Beth Lesser - Reggae Quarterly

Beth Lesser - Rub A Dub Style -

"Dave and Beth are loved in Jamaica" Augustus Pablo told me that way back in 1986. It was real compliment from a great man. The eight editions of RQ are all essential. They pull together all the various strands that made up dancehall. Last year Beth mentioned she was working on something new.

A year later and here it is. The most comprehensive guide to dancehall yet! This review is in two parts because so far I have got about half way through the book.

Every aspect of the dancehall is covered from sound systems, to deejays to producers.

What Beth captures so well is that nearly every aspect of the Dancehall style was new. That is what made it so exciting. Although its foundation or foundations were strong. Studio One/Treasure Isle/King Tubby.

You want to know about Jah Love, its here. Briggy its here. Can't understand the battle between Culture and Slackness its here. Echo and Stereophonic its here. Junjo and Jah Life its here. The Roots Radics its here. A major work for all the dance hall fans. Like I said this is Part One. Version Two good for you soon come. To obtain a copy please go to -

http://bethlesser.com/

Part Two.

After Junjo, came George Phang's 'Powerhouse' label. Unlike Junjo's George tended to pick and mix artists who had already made an impact in the dancehall. Barrington, Sugar, Little John, Half Pint and Frankie Paul.

Although's to George credits - he did push the likes of Michael Palmer and Echo Minott. All this and more is explained.

Next up is a chapter on Dubplates and Specials. The latter more than anything else for most people - brought the dancehall scene into disrepute. You can learn more about this problem in the few pages here than you could anyone else!

Other subject touched on next are Radio in Jamaica and Distribution. Just at the time Junjo was bringing in the dancehall, Mikey Dread was doing this on the airwaves - and is given full credit here.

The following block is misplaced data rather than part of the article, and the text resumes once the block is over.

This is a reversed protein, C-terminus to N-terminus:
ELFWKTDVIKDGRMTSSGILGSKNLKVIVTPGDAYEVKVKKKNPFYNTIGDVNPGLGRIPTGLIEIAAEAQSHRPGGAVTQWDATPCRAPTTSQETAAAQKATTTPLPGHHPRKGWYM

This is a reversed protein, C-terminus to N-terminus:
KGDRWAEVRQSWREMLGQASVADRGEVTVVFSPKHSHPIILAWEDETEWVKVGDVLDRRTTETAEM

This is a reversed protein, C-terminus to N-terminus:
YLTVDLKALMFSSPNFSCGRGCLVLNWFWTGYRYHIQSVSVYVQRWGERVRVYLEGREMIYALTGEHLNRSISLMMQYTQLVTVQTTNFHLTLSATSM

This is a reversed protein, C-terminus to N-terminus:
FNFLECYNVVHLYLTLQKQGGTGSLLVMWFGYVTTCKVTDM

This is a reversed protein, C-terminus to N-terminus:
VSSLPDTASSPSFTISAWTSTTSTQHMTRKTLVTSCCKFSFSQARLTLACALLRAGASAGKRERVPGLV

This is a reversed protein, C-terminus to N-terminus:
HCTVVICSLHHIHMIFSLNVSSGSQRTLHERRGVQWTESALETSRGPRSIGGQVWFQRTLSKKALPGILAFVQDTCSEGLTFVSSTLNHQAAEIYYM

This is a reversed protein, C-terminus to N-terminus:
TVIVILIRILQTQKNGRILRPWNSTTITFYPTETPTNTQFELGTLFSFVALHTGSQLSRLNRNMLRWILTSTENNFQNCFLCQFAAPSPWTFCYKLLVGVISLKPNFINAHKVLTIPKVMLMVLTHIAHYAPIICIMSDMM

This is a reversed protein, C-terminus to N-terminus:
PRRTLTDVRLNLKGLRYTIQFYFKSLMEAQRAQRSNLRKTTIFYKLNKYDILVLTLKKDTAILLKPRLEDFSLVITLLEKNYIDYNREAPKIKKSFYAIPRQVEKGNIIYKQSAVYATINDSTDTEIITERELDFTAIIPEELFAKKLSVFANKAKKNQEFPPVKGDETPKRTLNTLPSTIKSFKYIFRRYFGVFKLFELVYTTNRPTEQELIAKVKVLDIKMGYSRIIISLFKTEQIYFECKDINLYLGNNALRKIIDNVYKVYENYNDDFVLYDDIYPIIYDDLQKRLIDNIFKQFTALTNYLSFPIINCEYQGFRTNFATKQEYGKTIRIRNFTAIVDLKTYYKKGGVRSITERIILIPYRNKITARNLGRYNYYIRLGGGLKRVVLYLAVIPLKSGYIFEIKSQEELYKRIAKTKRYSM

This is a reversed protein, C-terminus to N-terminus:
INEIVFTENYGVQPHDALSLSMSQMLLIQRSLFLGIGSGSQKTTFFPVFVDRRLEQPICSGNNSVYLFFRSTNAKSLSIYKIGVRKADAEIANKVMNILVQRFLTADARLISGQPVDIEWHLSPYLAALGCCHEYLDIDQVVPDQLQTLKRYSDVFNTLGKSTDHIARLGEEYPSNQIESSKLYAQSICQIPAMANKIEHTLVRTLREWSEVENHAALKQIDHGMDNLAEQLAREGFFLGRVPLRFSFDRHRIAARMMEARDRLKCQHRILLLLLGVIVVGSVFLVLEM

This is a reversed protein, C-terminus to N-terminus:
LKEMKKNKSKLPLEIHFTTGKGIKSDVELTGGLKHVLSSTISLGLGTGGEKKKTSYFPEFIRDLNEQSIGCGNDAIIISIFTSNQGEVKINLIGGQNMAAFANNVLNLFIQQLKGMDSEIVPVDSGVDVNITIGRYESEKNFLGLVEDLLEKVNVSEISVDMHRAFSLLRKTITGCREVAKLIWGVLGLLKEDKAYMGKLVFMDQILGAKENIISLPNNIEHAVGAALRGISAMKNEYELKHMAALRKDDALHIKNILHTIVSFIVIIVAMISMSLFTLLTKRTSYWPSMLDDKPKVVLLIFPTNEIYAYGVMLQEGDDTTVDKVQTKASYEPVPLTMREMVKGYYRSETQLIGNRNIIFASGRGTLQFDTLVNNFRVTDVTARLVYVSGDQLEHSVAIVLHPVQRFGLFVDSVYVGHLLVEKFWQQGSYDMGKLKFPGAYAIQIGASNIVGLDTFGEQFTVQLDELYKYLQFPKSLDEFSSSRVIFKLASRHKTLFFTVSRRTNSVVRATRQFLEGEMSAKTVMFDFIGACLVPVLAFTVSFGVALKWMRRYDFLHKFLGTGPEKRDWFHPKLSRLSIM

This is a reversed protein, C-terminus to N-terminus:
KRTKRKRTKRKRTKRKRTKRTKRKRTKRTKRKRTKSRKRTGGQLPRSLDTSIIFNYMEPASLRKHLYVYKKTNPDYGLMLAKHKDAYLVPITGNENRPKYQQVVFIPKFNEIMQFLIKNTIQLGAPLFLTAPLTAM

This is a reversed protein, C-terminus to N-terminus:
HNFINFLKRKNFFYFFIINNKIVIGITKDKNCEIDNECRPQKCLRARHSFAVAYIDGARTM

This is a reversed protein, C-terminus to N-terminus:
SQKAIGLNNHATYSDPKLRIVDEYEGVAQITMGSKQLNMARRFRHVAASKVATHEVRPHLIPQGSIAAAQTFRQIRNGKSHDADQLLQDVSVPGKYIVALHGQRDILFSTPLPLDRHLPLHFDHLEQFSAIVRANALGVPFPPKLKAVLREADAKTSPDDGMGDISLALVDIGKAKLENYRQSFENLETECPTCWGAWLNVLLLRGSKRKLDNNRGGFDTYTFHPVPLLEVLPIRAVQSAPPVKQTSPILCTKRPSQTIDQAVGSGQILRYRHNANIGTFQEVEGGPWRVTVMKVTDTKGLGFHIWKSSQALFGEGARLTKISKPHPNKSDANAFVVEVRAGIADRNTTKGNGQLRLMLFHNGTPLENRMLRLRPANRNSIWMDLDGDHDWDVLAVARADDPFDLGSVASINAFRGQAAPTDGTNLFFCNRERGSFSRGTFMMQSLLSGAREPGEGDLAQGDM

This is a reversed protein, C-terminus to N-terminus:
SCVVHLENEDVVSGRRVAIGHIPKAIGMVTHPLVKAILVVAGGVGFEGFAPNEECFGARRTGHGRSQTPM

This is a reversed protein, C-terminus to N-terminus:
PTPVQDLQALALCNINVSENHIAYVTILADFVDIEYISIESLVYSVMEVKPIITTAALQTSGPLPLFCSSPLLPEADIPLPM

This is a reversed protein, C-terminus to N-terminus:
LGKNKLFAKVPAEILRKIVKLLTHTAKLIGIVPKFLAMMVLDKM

The book takes in Metromedia, Youth Promotion, Arrows, Stur Mars. And finally concludes with the emergance of King Jammys, and his battles with King Tubby - before Gussie Clarke a major producer of the seventies brings the eighties to a close. They were the golden years of Dancehall.

What came next is the stuff of nightmares!!! Beth does a very good job at trying to explain what happened - but even after 20 years of the event - its not really clear why at the beginning of the nineties reggae music had got itself into such a state.

That book as yet to be written. I'm sure it will, and lets hope that someone like Beth writes it!!!

 

 

 

 

 

Dancehall - The Story Of Jamaican Dancehall Culture - Beth Lesser - Soul Jazz - 218pp £19.99

Reggae Quarterly was published eight times from 1981 to 1988. In that time Dave and Beth Kingston captured exactly what was going on in reggae music. Every edition was like an event! People loved RQ - and Augustus Pablo told me that Dave and Beth were loved in Jamaica. RQ covered reggae music not just dancehall. Roy Shirley gave them a great interview, Burning Spear did, and of course Augustus Pablo.

Of course the driving force in reggae music in the eighties was 'Dancehall' and its this aspect that is best remembered from those editions of RQ. Dancehall was viewed as some kind of sickness back then. A fever that would pass. Well it didn't pass. Next year 2009 will make its 30th Birthday!!!! And its this aspect of the book that interests me the most.

Dave and Beth got it so right in those eight editions - could Beth sum up dancehall today. Reggae music is today on its knees. Some would say in ICU. And a lot of these problems can be traced all the way back to 1988/89 It was around then that the sound system - the engine that had powered reggae music from the start - changed. The deejays were replaced by dubplates or so called specials.

On page 180 of this massive book in a chapter called 'The Decline And Fall Of Dancehall' its all explained. by Beth. Quotes from all the leading figures are here. My favourite is from Big Jack Scorpio - while my good friend Dennis Alcapone also makes the same point.

Anyway this is a book that celebrates reggae music its huge - the nearly the size of a LP. Its packed with photos in full colour. And its a great work. Congratulations to all concerned.